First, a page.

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The human capacity for animal cruelty is difficult to understand. Late in November 2009, Riverside Utility workers in southern California found two chihuahuas bound in electrical tape, their mouths taped so they could not cry for aid, wedged in an iron drain-cover in an irrigation canal.

NemoThey were probably there about twenty-four hours. One of the dogs had drowned but its companion was unhurt.

What a way to kill/abandon one's pets! And it's not like chihuahuas are hard to unload, probably could've given them away in five minutes standing in any parking lot.

Taken to a the Rivedrside County Department of Animal Services, the seven pound survivor was named Nemo, though the chi is female.

A great many people were moved by Nemo's story and wanted to adopt her. So the shelter decided to settle the issue of who got the dog with an essay contest.

There were thirty-five entries, the winner announced at a pet-adoption event in Riverside City Hall.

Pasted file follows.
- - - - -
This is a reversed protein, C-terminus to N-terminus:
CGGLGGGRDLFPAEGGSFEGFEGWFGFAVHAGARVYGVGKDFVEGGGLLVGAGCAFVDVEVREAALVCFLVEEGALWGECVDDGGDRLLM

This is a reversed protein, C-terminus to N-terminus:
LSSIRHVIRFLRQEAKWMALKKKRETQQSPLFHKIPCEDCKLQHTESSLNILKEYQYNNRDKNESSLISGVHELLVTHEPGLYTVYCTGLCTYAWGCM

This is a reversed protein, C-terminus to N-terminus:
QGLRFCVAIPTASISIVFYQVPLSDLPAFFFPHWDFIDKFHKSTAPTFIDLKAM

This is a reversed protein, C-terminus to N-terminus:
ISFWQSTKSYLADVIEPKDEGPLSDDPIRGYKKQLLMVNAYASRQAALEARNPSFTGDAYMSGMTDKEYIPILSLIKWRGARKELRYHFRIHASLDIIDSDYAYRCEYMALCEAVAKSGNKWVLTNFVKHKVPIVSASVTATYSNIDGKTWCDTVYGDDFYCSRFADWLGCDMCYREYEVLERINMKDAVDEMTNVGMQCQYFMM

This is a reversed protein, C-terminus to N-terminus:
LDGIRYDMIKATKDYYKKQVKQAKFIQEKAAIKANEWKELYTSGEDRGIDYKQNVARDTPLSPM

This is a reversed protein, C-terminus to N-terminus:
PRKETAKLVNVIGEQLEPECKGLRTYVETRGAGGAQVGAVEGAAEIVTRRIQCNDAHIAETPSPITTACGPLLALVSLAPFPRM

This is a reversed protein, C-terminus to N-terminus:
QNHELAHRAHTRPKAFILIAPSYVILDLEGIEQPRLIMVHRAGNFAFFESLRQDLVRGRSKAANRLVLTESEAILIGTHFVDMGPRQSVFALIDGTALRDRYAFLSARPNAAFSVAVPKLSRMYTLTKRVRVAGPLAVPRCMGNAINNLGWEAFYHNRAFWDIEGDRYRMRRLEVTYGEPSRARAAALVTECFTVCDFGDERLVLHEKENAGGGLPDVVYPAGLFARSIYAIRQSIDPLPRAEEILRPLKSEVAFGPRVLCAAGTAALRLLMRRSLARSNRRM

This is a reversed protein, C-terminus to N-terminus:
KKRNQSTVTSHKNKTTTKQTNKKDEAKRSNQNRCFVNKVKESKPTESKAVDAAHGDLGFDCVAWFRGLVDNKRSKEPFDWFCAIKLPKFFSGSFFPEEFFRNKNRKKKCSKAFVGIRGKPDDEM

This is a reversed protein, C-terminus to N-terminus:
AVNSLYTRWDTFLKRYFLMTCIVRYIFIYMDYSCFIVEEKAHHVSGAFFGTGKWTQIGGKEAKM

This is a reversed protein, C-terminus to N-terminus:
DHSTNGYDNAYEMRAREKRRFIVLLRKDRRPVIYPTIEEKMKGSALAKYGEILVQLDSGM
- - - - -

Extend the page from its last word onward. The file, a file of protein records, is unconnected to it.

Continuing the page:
The winner was Long Beach resident Eilene Magedoff, Nemo's new adoptive mom, who was moved by Nemo's story because she, too, had been a survivor of a violent crime. Nemo now lives with Eilene's family and three other rescue chihuahuas.

The other dog who did not make it through the ordeal was unforgotten. A $500 reward was offered for information leading to the arrest of the criminal responsible for this lurid crime. Further donations soon expanded the reward to $3,000.

Though Nemo's celebrity gave him a happy ending, Riverside County Animal Control receives around 4,000 cats and 6,000 dogs each year, the majority never adopted. The vast majority of the cats, and far too many of the dogs, are put down.

Nemo

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